Nintendo's successor to the GameCube arrived with a splash just in time for Christmas of 2006. Whispers from Nintendo during development hinted at a new type of controller interface, leading to lots of speculation. The console was shown at the 2005 E3 show sans controller while still under the codename "Revolution." Public reaction was mixed after the Wii remote was unveiled at the 2005 Tokyo Game show later that year, leading to wild speculation in internet circles about how exactly it would function.
A year later just prior to the 2006 E3 show it was announced the name of the console had been changed to "Wii," a choice that illicted many jokes and ridicule from the gamming community. However the general consensus at E3 was positive. In the six months prior to launch an abnormal amount of buzz grew around the upcoming console, fueled by various commercials showing the unique Wii remote in action. The company defended the name change citing that it is easier to remember and say in multiple languages than "revolution."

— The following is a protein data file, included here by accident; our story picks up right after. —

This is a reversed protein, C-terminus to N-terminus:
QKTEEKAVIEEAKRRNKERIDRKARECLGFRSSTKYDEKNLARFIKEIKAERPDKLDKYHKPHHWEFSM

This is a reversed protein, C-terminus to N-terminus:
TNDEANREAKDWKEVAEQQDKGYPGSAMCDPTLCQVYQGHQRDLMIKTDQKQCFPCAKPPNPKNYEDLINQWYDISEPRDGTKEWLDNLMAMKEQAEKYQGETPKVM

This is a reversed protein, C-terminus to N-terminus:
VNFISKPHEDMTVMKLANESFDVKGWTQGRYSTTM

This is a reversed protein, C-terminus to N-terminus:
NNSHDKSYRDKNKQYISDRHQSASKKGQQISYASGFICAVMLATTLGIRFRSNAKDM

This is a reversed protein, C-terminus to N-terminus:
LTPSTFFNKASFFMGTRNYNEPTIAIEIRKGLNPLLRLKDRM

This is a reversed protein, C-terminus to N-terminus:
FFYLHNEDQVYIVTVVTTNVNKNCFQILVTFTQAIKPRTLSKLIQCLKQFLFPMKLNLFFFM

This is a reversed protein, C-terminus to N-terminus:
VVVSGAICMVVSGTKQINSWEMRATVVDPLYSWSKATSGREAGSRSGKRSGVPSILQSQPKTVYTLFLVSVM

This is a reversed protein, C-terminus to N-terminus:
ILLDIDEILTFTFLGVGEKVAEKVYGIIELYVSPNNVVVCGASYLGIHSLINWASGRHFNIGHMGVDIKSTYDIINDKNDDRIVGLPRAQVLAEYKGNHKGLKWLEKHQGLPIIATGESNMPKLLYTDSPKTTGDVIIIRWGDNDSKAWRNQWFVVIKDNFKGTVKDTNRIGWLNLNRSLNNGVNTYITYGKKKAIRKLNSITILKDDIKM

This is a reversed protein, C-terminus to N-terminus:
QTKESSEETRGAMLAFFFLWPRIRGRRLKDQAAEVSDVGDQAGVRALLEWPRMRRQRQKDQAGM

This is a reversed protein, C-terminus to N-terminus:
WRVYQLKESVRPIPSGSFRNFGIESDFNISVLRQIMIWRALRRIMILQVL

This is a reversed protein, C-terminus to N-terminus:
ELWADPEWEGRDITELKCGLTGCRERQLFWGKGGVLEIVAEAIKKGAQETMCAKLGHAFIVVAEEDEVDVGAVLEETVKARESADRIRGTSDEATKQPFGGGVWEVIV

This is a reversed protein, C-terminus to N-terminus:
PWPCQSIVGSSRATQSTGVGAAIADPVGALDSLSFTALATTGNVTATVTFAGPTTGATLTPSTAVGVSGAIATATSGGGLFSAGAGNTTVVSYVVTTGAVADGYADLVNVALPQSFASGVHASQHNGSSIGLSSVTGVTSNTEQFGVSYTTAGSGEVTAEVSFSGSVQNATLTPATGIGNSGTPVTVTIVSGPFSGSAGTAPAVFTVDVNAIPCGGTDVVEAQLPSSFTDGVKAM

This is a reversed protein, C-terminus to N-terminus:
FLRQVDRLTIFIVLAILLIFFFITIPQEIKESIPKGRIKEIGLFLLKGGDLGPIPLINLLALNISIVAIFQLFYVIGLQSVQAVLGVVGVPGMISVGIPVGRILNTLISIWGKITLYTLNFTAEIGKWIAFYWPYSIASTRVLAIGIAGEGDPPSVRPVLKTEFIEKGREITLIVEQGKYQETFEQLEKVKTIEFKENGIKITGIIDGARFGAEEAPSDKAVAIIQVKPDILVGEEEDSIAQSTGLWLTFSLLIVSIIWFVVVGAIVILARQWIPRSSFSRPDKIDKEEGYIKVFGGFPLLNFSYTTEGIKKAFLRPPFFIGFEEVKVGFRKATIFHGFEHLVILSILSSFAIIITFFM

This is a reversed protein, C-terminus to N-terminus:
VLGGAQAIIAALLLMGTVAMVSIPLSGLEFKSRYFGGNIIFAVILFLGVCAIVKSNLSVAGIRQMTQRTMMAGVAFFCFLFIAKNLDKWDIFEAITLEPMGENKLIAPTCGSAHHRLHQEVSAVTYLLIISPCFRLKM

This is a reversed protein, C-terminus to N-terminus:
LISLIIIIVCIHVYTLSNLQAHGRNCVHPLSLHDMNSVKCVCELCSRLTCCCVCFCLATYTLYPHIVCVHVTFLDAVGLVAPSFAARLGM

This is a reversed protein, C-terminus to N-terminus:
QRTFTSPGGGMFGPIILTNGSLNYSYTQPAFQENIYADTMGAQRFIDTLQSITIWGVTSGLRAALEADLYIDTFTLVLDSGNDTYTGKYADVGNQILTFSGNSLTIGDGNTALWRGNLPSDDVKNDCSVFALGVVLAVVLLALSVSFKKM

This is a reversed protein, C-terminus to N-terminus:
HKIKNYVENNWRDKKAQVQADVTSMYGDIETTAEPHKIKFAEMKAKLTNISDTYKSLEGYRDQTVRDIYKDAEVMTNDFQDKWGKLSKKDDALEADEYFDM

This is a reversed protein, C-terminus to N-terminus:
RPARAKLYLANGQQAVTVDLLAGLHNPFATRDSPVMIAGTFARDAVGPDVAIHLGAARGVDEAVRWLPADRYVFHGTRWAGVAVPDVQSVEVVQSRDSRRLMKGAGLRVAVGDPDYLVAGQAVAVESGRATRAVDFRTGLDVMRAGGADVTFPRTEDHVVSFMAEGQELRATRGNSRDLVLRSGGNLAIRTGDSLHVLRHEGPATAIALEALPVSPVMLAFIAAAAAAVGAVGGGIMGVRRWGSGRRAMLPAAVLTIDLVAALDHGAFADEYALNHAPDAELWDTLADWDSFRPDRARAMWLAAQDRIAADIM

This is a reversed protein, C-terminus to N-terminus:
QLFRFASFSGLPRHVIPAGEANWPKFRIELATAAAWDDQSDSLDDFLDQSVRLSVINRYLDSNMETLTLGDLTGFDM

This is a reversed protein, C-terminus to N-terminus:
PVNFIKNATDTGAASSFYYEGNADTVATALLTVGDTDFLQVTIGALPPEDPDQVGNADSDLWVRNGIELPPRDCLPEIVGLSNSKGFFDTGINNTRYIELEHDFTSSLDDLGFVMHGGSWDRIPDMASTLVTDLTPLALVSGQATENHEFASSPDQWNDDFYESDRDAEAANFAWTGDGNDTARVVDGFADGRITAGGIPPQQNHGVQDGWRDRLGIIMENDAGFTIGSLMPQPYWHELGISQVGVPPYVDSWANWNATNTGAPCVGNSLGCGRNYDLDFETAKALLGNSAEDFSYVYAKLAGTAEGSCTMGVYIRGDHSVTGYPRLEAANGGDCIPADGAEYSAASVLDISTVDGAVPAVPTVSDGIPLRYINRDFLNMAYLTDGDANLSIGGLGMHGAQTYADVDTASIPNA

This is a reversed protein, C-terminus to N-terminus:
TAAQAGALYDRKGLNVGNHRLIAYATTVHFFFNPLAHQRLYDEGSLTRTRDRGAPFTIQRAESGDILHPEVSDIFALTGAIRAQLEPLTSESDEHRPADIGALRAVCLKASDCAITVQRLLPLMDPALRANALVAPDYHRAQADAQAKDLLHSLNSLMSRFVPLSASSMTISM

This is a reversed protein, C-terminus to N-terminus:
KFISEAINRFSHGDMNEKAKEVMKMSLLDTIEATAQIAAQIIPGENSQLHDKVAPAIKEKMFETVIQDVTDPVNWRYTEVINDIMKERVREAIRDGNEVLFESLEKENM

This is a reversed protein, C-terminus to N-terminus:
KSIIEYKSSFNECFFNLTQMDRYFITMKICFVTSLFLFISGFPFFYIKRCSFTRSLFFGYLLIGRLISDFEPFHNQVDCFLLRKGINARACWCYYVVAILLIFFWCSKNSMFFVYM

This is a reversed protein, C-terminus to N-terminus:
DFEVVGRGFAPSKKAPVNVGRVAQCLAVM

The launch of the console is one of the more successful in recent history. In a time when game system launches are plagued by shortages and recalls the Wii launch has gone relatively smooth, with few to reports of widespread system failures of the type associated with some other consoles we could mention. On December 15th 2006 nearly a month after launch Nintendo quietly recalled 3 million nunchuk wrist straps to be replaced with a wider, stronger version.
The remote works by tracking movement through space by sensing light from ten LEDs on the accompanying sensor bar in addition to analog devices and a Pixart optical sensor to detect where the remote is pointing. The sensors in the remote can also detect tilt and speed, such as the remote being thrust foward or slowly drawn backwards. The remote is most effective is used within five feet of the sensor bar.
The console itself is suprisingly small, about the size of three DVD cases stacked on top of each other. The drive accepts both Wii and GameCube discs and features a blue LED that pulses when the console is turned on or when downloading from Wii connect. There is no built in ethernet port however it is possible to use a USB ethernet adapter. There is also a slot for SD cards for game saves or to back up purchased Virtual Console games.